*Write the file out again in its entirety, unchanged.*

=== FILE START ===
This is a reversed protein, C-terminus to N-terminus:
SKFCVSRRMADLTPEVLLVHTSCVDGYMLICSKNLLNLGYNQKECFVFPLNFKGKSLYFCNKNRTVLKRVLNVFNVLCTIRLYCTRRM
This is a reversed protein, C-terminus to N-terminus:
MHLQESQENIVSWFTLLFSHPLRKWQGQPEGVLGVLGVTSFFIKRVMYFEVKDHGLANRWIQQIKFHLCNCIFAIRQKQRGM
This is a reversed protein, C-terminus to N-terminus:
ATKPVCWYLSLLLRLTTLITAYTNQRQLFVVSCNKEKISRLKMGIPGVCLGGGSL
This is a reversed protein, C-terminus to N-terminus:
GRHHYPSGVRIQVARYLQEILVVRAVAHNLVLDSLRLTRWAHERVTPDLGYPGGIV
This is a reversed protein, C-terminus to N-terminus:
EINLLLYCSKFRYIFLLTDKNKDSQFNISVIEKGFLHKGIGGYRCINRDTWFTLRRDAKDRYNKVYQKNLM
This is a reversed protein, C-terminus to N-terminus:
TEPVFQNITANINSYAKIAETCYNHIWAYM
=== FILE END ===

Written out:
This is a reversed protein, C-terminus to N-terminus:
SKFCVSRRMADLTPEVLLVHTSCVDGYMLICSKNLLNLGYNQKECFVFPLNFKGKSLYFCNKNRTVLKRVLNVFNVLCTIRLYCTRRM
This is a reversed protein, C-terminus to N-terminus:
MHLQESQENIVSWFTLLFSHPLRKWQGQPEGVLGVLGVTSFFIKRVMYFEVKDHGLANRWIQQIKFHLCNCIFAIRQKQRGM
This is a reversed protein, C-terminus to N-terminus:
ATKPVCWYLSLLLRLTTLITAYTNQRQLFVVSCNKEKISRLKMGIPGVCLGGGSL
This is a reversed protein, C-terminus to N-terminus:
GRHHYPSGVRIQVARYLQEILVVRAVAHNLVLDSLRLTRWAHERVTPDLGYPGGIV
This is a reversed protein, C-terminus to N-terminus:
EINLLLYCSKFRYIFLLTDKNKDSQFNISVIEKGFLHKGIGGYRCINRDTWFTLRRDAKDRYNKVYQKNLM
This is a reversed protein, C-terminus to N-terminus:
TEPVFQNITANINSYAKIAETCYNHIWAYM